While the new-look security area has had an immediate impact on the passenger experience, Schiphol and its partners are equally focusing on the longer term. Sander Olivier, Policy Advisor for the National Coordinator for Security & Counter-terrorism at the Dutch Ministry of Security & Justice, explained that the “lane is designed to cope with future challenges”. “We need a system that can focus on new threats and existing threats,” he added. “We truly believe that passenger screening should be able to breathe with the threat, and the system should be flexible enough to do so.”
A number of so-called “SURE!” trials – national pilots led by the Dutch government – are currently being undertaken across Amsterdam Airport Schiphol, some with a view to creating a more risk-based security process. As an example, Olivier explained that a flight to New York and a flight to Spain are “very different” propositions in terms of potential security risks, as is a crew member or a frequent flyer, compared to a lone traveller. In this instance, dynamic algorithms could be used to apply different levels of screening to different passengers, depending on these factors. Behaviour detection, he added, can also help to enhance screening and expedite the process for low risk passengers.
At Gate F7, FTE was shown some new concepts being trialled. As Schiphol Group Strategic Advisor Aviation Security Pierre Kemmere displayed, CT technology trials are being undertaken to assess the viability of screening cabin bags without having to remove laptops and LAGs, for example. Virtual separation technology, which allows the security agent to virtually remove each item from the bag and generate an on-screen, 360-degree reconstruction for inspection, is also being explored. In addition, remote screening is being tested, which allows the agent to undertake his duties from a centralised room, rather than having to sit or stand at the end of the lane looking at a screen.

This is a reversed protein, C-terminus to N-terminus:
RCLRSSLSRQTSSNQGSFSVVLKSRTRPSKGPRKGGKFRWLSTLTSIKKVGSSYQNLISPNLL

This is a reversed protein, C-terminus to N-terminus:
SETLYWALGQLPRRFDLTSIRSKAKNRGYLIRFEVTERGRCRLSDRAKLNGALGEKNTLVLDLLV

Inspiring the industry
FTE’s visit to Amsterdam Airport Schiphol made it abundantly clear that airport security is a fluid process – it is ever-changing and airports, governments, suppliers and all partners must always be planning ahead – but is was equally evident that Schiphol Group is committed to leading developments in this space. The new-look security area makes a telling difference to the overall customer experience without compromising safety, and the complete centralisation of security at Amsterdam Airport Schiphol in June will be another big step in the right direction.
As Sander Olivier of the Dutch Ministry of Security & Justice aptly summarised: “We hope that airports around the globe will be inspired by what Schiphol is doing.”
Future Travel Experience Europe 2016 will take place in Amsterdam!
We are delighted to confirm that Future Travel Experience Europe 2016 will take place at the Amsterdam RAI on 25-26 April 2016, ahead of the famous King’s Day celebrations across the Netherlands on 27 April.
Over the last two years we have successfully established FTE Europe as a standalone event in London, but now is the time to move to a new location to offer our delegates a fresh and inspirational experience in a city with an outstanding passenger experience story to tell. Through working with our already confirmed event partners – KLM and Netherlands Aerospace Group (more partners to be announced soon) – we have no doubt the show will continue to grow significantly and offer even more value and inspiration to participants and exhibitors.
Stay tuned for more details on the show, which will be announced in the coming months.